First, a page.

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About the National Lottery

The UK National Lottery was launched on 14 November 1994 and the first draw took place on 19 November. Since then, the National Lottery has become an institution within the UK, raising over £42 billion for good causes and paying out over £76 billion in prizes.

National Lottery funding contributed almost £2.2 billion towards the costs of staging the 2012 Olympic and Paralympic Games in London. 

National Lottery games consist of draw-based games such as Lotto and EuroMillions, scratchcards with prices ranging between £1 to £5, and online interactive instant win games, which can range from 25p to £10. There are a number of ways you can play the National Lottery:

  • at one of the National Lottery retailers throughout the UK marked by the crossed fingers logo, of which there are approximately 45,000
  • online, using a mobile, tablet or desktop at www.national-lottery.co.uk, via the National Lottery app or via Pingit.

Where does the money go? 

The precise breakdown of where the money goes depends on the actual level of sales, the types of game being sold and the period of the licence that has been reached. The average breakdown for every £1 of ticket sales in 2019/20 was:

  • 55p paid to winners in prizes
  • 23p given to good causes
  • 12p to the government in lottery duty
  • 4p paid to National Lottery retailers on tickets sold
  • 6p retained by the operator to meet costs and returns to shareholders.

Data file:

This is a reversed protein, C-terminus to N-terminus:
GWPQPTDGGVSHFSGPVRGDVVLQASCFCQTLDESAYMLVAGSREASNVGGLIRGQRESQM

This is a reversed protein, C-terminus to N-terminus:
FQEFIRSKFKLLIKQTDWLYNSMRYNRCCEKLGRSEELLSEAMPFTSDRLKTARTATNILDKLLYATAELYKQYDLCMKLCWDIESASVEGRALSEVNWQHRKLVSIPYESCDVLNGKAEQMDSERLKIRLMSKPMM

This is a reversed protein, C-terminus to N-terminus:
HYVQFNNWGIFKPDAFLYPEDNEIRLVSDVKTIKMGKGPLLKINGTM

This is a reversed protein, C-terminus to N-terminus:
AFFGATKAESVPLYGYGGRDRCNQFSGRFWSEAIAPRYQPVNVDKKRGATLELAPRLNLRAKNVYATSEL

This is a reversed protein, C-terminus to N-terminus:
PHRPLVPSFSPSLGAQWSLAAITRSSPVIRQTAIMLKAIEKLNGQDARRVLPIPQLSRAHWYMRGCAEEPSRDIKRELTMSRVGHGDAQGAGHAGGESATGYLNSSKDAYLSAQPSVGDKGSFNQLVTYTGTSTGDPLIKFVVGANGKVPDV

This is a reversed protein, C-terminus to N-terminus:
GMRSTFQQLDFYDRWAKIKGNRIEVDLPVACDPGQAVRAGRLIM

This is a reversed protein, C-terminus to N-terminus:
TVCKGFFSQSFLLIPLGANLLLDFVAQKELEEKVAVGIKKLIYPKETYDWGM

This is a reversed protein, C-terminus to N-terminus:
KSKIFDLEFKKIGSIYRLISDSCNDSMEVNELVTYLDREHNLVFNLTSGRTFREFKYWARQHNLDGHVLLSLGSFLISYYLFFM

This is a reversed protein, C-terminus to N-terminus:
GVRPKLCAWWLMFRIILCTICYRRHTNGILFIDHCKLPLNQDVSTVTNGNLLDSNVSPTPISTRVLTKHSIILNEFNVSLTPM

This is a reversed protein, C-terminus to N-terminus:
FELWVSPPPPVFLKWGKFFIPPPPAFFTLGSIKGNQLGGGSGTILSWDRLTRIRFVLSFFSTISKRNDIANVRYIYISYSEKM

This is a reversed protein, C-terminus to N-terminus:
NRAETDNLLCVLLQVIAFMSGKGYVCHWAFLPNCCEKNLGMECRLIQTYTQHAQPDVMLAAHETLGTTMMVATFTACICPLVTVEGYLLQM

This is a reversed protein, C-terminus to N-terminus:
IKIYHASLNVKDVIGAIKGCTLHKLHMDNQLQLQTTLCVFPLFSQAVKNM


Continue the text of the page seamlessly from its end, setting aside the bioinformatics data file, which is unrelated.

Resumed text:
The total number of National Lottery grants awarded to good causes stands at over 565,000. For further information on grants awarded to good causes please visit the lottery good causes website

Who makes sure the National Lottery is run properly? 

Four main parties contribute to the running of the UK National Lottery. They are:

  • Government - Department for Culture, Media and Sport (DCMS) 
  • Regulator - Gambling Commission
  • Operator  - currently Camelot
  • Distributing bodies - eg The National Lottery Community Fund and The National Lottery Heritage Fund. 

To apply for a lottery grant visit the lottery funding website. We do not have any responsibility for the distribution of lottery funds.

History of the National Lottery 

19 November 2019

National Lottery celebrates its 25th anniversary

18 March 2019

 First Set for Life draw takes place

1 November 2014

National Lottery celebrates its 20th anniversary

1 October 2013

New Lotto launched with more prizes, raffles and £2 ticket

1 October 2013

National Lottery Commission and Gambling Commission officially merge

4 July 2012

The start of the London 2012 Olympic and Paralympic Games

6 March 2012

Camelot’s licence to run the National Lottery extended by four years in return for additional 8,000 terminals

1 January 2012

National Lottery Commission relocates to Birmingham

14 October 2010

Government confirms merger of the National Lottery Commission and the Gambling Commission

15 April 2010

£500 million raised for the London 2012 Olympic and Paralympic Games

24 November 2009

The 15th Anniversary of the National Lottery

1 February 2009

The third licence comes into force, for a period of 10 years

31 January 2009

The second licence ends

28 November 2008

Sales of designated Olympic Lottery games reaches half way towards the target of £750 million

31 August 2007

NLC finalises National Lottery Licence with Camelot Group plc

7 August 2007

Preferred bidder Announced for third National Lottery Licence